OPEC, Russia nearing accord on long term oil supply coordination

OPEC on Thursday cut its forecast for growth in global oil demand due to trade disputes and pointed to the risk of a further reduction. (Reuters)
Updated 14 June 2019
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OPEC, Russia nearing accord on long term oil supply coordination

  • OPEC+ due to meet on June 25-26 or in early July to decide whether to extend the output cut
  • OPEC on Thursday cut its forecast for growth in global oil demand due to trade disputes

MOSCOW: OPEC and other producers including Russia are in final talks for an agreement, that may be signed in early July, to cooperate on oil supplies on a long-term basis, Japan’s Nikkei reported, citing Russian energy minister Alexander Novak.
Novak also told the Nikkei that discussions with OPEC on moving the date of the meeting to early July from the originally-planned dates of June 25-26 were nearly finalized.
The Organization of the Petroleum Exporting Countries (OPEC), Russia and other producers have since January 1 implemented a deal to cut output by 1.2 million barrels per day to support prices.
The alliance, known as “OPEC+,” was due to meet on June 25-26 or in early July to decide whether to extend the pact.
A proposal to create a formal body was abandoned earlier this year after the US Congress started moves to legislate against cartels in the oil industry.
But the Nikkei said the group was trying to make OPEC+ a permanent framework under an accord to be signed at the next meeting.
The report did not say whether Russia is willing to agree to extend the agreement on output reduction.
OPEC on Thursday cut its forecast for growth in global oil demand due to trade disputes and pointed to the risk of a further reduction, building a case for supply restraint through the rest of 2019.
Crude oil prices jumped 4 percent on Thursday after suspected attacks on two oil tankers in the Gulf of Oman sparked tensions between the United States and Iran and raised concerns over the safety of oil shipments through one of the world’s busiest sea lanes.
Prior to this latest scare, some OPEC members had been worried about the recent steep slide in prices, which have tumbled to $62 a barrel from April’s 2019 peak above $75, due to concern over the US-China trade dispute and a global economic slowdown.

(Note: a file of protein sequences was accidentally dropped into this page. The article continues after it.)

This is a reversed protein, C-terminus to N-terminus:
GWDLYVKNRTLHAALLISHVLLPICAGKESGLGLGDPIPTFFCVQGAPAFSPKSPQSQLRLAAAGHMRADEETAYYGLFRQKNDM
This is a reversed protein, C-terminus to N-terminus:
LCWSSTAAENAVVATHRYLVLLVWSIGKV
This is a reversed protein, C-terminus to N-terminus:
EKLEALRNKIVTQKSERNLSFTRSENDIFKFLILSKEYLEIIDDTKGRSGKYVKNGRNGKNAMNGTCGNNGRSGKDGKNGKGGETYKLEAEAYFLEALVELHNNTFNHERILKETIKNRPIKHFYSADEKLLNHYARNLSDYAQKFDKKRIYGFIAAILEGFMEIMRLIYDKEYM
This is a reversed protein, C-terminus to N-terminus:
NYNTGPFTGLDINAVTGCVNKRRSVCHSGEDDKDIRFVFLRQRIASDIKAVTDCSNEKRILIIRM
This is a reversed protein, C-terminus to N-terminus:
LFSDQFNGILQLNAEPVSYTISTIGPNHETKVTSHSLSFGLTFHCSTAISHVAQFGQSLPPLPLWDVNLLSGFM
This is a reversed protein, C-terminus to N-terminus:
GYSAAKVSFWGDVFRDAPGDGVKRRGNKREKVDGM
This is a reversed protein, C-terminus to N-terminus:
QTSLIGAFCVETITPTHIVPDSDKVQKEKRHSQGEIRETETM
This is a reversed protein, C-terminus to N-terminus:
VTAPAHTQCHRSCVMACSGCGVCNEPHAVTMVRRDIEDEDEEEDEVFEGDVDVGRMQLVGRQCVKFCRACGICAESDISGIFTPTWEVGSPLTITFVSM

OPEC said, in a monthly report published on Thursday, that world oil demand would rise by 1.14 million barrels per day (bpd) this year, 70,000 bpd less than previously expected.


Singapore woes ring trade alarm bells

Singapore has long been viewed as a barometer of the global demand for goods and services. (AFP)
Updated 22 July 2019
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Singapore woes ring trade alarm bells

  • Governments have slashed economic growth forecasts, and gauges in several countries measuring activity in the manufacturing and services sectors paint a bleak picture

SINGAPORE: A plunge in exports and the worst growth rates for a decade have fueled concerns about the outlook for Singapore’s economy, with analysts saying the figures offer a warning that Asia is heading for a slowdown as China-US tensions bite.
While it may be one of the smallest countries in the world, the export hub is highly sensitive to external shocks and has long been viewed as a barometer of the global demand for goods and services.
The affluent city-state is highly dependent on trade and has traditionally been one of the first places in Asia to be hit during global downturns — with ripples typically spreading out across the region. The latest signs are not good. In June, exports collapsed 17.3 percent from a year earlier, the fastest decline in more than six years, led by a fall in shipments of computer chips.
That followed a shock 3.4 percent quarter-on-quarter contraction in GDP in the second quarter. Year-on-year growth came in at just 0.1 percent, the slowest pace since 2009 during the global financial crisis.
“Singapore is the canary in the coal mine,” Song Seng Wun, a regional economist with CIMB Private Banking, told AFP. “And what it tells us is that it is a tough environment.”
To warn of danger, miners used to bring caged canaries underground with them as the birds would die in the presence of even a small amount of poisonous gas — signaling to workers that they should make a swift exit.

BACKGROUND

In June, exports in Singapore collapsed 17.3 percent from a year earlier, the fastest decline in more than six years, led by a fall in shipments of computer chips.

While steadily weakening growth in China is partly to blame for a slowdown in exports, analysts say the trade war between the US and China has dramatically worsened the situation.
While Singapore — a transit point for products heading to and from Western markets as well as the Asian base for manufacturers of some hi-tech goods — may be showing the strain most, negative data has emerged throughout the region.
Exports have been slipping across Asia. In India they plummeted 9.7 percent in June, in Indonesia, Southeast Asia’s biggest economy, they dropped 8.9 percent in the same month while in South Korea they slipped 10.7 percent in May.
Governments have slashed economic growth forecasts, and gauges in several countries measuring activity in the manufacturing and services sectors paint a bleak picture.
Central banks are moving to spur domestic consumption, with Indonesia and South Korea cutting interest rates Thursday, the latest in Asia to lower borrowing costs.
Singapore’s central bank is seen as likely to ease monetary policy at an October meeting, and some economists are predicting the country could fall into recession next year.
“There are no winners in this trade war. While most of the attention has focused on the trade conflict between China and the US, the damage has not been confined to these two economies,” business consultancy IHS Markit said in a commentary.